You can find this group of enthusiastic amateur musicians representing six countries playing for fun at venues around Jakarta most weekends. We caught up with them to find out what makes them tick and ask them about their favourite foods from their native lands and from Indonesia.
The Exiles can trace their roots back to the end of 2009 when the first line-up, then known as FUBAR, started rehearsing for a New Year’s Eve show at Aphrodite Club Rasuna in Jakarta. Since then the line-up has been through many changes, but three original members of the band remain.
Today the band consists of Kate Paradis from Canada on drums, David Ray from Australia on bass, Marcel Heilijgers from the Netherlands on lead guitar, Dan McNally from the US on guitar and vocals, Mikee Sadler from the UK/Philippines on vocals and Eamonn Sadler from the UK on guitar and vocals. The repertoire is mostly songs that pass the “pubbability” test, meaning the band plays anything they like that they think audiences will love to hear. David Bowie, Snow Patrol, The Stereophonics and similar artists feature prominently on the list but there are always a few surprises.
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The Exiles on their favourite foods from their home countries and Indonesia:
Poutine from Quebec, Canada. The classic poutine consists of hot and crispy French fries, fresh squeaky cheese curds and hot velvety brown beef gravy. Many restaurants worldwide attempt to replicate the dish but most fail.
Cheese curds are the differentiator. Curds are solid pieces of curdled milk. It’s not a strong cheese taste, very mild. The texture is a little rubbery and squeaky. They can’t yet be found in Jakarta – anyone out there making their own? Imposters use grated mozzarella cheese, which melts too fast and creates a mess of stringy gravy. Partially melted curds, hot beef gravy, and crisp fries are essential for the perfect poutine.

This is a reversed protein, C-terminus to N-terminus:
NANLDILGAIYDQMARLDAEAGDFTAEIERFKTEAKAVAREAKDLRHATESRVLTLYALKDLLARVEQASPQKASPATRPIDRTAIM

My favourite Indonesian food? Crispy ayam betutu with copious amounts of fresh sambal!
Opinions will differ surely, but the Netherlands is not really known for its exemplary cuisine in my view. People in the Netherlands would tend to go for Italian or French on a dinner date, but rarely Dutch. If you do invite someone and “go Dutch” it is mainly to ensure that the person you are inviting will actually pay for their own meal. When in NL chances are high you will run into a stall selling patat – deep-fried potatoes aka French fries in some parts of the world, normally served with a thick blob of mayonnaise. Actually quite a few Dutch dishes involve finding leftover meat, cheese, potatoes, anything really… and chucking it in hot oil. My favourite Dutch deep-fry food would be Bitterballen. Until today it is still a total mystery as to what is inside these, but as it is deep fried it tastes pretty good. Bitterballen are great with some mustard at the side and a cold drink to go with it.
In terms of Indonesian food, I generally like most of it. The best way to get a taste of it all is through a Rijsttafel ‘rice table’ which is actually a Dutch way of serving dozens of Indonesian dishes from all over the archipelago on one big table. At Indonesian restaurants in the Netherlands Rijsttafel is very common, but only one or two restaurants in Jakarta offer this which is a pity as it is actually the best way to get a taste of it all.
The US is known for many things, but fine cuisine is not one of them. But we have some great food south of the border that has thankfully made its way through to the US and has won the hearts of many.